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End customers’ changing demands, stricter rules such as the (German) Supply Chain Act, a shortage of resources, and investors’ requirements – there are many reasons for retail to prioritize the topic of sustainability. Here, the focus is on more than just the environment and resources; for ESG (Environmental, Social, Governance) criteria, social aspects and corporate management also play a role. This means that companies must take responsibility beyond their own actions, for example, with regard to working conditions during manufacturing or how a product is transported. And this is precisely where things get complicated for retailers, for it is often not possible to trace supply chains optimally.
So it's no wonder that the “digital product passport” (also called “digital twin”) is extremely relevant for industry right now: It makes supply chains transparent and traceable – and therefore gives end customers and retailers much more information about a product's origin and recyclability.
The concept of the digital product passport was presented in 2019 as part of the European Green Deal and as a decisive tool for achieving a sustainable, resource-efficient economy. Meaning there is a virtual product representation that includes all relevant information about the product, to which more data is being continuously added.
In conventional value creation without a digital passport, much of this data is lost. The physical product manufactured from different raw materials circulates along the value chain from production to recycling, but the associated information does not:
The digital product passport creates transparency for all stakeholders along the value chain. Users gain access to information relevant for making purchasing decisions, about the sustainability of a product, for example. Retailers, manufacturers, and factories can use the additional information to optimize processes and increase circularity within value creation, by extending the service life (promoting repair activities in notices and instructions) and returning materials (optimized recycling), for example.
This is of great interest to the automobile industry: with more than 10,000 individual parts made of different materials, including a large percentage of metal alloys of iron and aluminum, information about precise composition and recyclability is especially valuable.
In the future, the digital product passport will also be relevant for retailers of electronic devices: the planned new EU battery regulation assesses the entire life cycle of batteries according to sustainability criteria and it is also supposed to include the introduction of the battery passport, the first digital product passport on a European level. This topic will soon be relevant for manufacturers and retailers of battery-powered products, e.g., electronic and industrial devices, and electric vehicles as well.
However, the digital passport also has additional potential for greater sustainability in supply chains: using AI and machine learning, digital twins of products can be used for simulations to predict events and automate decisions. Examples include optimized stock movements in warehouses and the monitoring of inventories.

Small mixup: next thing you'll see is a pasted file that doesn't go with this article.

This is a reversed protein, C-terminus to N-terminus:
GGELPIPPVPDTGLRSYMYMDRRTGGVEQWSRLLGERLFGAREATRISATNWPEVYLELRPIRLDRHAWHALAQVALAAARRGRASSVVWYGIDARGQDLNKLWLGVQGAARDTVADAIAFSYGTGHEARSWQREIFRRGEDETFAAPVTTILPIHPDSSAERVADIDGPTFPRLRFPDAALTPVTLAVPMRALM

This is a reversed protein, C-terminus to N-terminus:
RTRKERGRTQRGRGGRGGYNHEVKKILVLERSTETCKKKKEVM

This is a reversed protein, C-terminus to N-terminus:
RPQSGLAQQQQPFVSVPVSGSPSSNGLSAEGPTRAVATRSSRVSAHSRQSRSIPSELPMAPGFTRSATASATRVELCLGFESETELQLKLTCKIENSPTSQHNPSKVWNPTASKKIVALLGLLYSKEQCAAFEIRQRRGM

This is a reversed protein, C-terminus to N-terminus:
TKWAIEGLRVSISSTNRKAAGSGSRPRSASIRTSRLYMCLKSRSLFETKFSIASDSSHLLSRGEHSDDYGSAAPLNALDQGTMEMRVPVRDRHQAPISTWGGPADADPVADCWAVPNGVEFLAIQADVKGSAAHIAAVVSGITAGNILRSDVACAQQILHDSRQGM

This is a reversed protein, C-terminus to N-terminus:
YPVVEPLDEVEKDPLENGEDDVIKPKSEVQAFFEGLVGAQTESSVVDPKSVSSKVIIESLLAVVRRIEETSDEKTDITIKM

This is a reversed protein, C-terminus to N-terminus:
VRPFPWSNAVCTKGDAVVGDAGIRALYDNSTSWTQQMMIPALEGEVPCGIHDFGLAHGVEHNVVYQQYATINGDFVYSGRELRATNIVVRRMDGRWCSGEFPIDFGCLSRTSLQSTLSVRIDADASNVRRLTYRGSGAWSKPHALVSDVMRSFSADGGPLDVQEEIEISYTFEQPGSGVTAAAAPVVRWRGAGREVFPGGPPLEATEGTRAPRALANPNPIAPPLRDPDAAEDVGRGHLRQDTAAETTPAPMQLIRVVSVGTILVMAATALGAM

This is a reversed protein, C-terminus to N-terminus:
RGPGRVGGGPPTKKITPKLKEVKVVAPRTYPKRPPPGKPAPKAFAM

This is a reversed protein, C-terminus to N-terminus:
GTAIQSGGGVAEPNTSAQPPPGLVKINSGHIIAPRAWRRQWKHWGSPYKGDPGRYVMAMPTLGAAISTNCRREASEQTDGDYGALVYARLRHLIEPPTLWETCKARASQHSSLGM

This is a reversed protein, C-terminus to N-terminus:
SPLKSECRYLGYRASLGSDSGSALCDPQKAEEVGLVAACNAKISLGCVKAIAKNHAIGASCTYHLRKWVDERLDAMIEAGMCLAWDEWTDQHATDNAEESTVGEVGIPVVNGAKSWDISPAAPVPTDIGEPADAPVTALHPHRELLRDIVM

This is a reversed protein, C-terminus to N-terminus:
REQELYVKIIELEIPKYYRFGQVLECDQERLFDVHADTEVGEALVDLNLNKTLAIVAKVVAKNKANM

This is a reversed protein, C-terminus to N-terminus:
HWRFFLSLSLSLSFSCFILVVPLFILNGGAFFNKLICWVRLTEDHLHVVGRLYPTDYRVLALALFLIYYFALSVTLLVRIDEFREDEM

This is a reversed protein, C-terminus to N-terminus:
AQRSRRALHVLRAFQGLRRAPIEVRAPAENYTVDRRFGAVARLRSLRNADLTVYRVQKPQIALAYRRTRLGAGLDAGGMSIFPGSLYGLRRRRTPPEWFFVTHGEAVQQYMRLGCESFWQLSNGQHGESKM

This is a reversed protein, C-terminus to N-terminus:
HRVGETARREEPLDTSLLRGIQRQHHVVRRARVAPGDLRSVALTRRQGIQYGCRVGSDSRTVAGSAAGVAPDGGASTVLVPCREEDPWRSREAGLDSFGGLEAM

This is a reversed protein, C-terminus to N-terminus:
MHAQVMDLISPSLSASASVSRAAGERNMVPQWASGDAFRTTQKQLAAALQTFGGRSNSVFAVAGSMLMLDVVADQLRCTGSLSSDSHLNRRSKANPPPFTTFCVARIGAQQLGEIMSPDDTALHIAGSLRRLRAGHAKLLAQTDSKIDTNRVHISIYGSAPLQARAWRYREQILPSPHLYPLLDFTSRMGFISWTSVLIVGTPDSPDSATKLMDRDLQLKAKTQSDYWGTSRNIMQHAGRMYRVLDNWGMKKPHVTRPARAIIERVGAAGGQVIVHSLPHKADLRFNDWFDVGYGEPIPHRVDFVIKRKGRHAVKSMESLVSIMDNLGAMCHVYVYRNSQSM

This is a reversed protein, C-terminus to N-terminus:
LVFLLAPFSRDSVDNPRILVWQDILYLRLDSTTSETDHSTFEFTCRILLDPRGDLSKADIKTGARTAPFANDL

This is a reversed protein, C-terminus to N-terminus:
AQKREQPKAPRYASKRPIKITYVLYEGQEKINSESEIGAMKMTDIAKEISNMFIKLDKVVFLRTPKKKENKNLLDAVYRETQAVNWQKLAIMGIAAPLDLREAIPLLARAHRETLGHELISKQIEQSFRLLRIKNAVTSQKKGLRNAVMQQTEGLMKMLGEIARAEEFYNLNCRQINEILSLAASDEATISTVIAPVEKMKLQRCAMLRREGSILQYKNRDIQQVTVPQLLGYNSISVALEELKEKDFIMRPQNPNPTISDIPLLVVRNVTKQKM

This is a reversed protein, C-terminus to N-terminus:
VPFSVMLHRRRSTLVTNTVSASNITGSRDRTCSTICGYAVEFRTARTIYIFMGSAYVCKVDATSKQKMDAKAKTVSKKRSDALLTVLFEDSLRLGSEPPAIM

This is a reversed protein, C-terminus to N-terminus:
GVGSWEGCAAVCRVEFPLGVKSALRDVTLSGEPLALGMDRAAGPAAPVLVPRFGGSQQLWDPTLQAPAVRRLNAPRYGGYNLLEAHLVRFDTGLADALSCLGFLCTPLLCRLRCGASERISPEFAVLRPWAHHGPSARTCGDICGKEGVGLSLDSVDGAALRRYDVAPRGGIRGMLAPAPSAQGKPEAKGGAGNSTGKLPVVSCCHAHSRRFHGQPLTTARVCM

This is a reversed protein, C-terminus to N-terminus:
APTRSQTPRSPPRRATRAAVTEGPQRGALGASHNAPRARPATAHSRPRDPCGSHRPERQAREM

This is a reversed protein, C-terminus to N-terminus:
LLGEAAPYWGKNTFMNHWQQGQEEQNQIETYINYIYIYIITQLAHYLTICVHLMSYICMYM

The optimal procedure in case of supply chain interruptions due to unforeseeable events such as natural catastrophes, accidents or political hurdles can also be simulated, and supply chain resilience increased this way.
In theory, the digital product passport is a promising concept, particularly for retail. Of course there are some hurdles for the implementation, especially establishing uniform standards. Various initiatives, which frequently concentrate on specific product groups, industries or use cases, are tackling the implementation of such standards for the digital product passport. Through this approach and in exchange with other initiatives, it is expected these initiatives will learn and grow quickly in the future and in terms of technical implementation as well.
So that retailers can profit in the long term in the interest of sustainable supply chains, they of course need the appropriate technological basis. Out-of-date IT systems and manual processes frequently stand in the way.
A first step is the complete digitalization of supply chain management. However, this requires digitalization skills at the implementing companies:
For the implementation, it is important to build on existing systems. Precisely in the automobile industry, for example, there are already numerous building blocks for this in the standard software. A lot of information on the OEM and tier-one levels is available digitally and stored in clouds and managed with applications. Databases and certificates can therefore be used for the digital product passport. The Praxischeck digitaler Produktpass für die Automobilindustrie, which is the result of a cooperation by many companies in the automobile industry and was created in October 2021, provides more information.
However, the digital product passport is not the only potential solution that exists in the digitalization of processes and supply chains. By using a digital order management system, for example, retailers can make the delivery of products transparent and flexible – and also manage warehouse inventories, product availabilities, and transport paths efficiently and sustainably.
Thus, digitalization and sustainability go hand in hand. Insofar as this has not happened yet, it is worthwhile for retailers to invest in digital processes on a variety of different levels – and to create the technological foundation for the innovations of tomorrow today.
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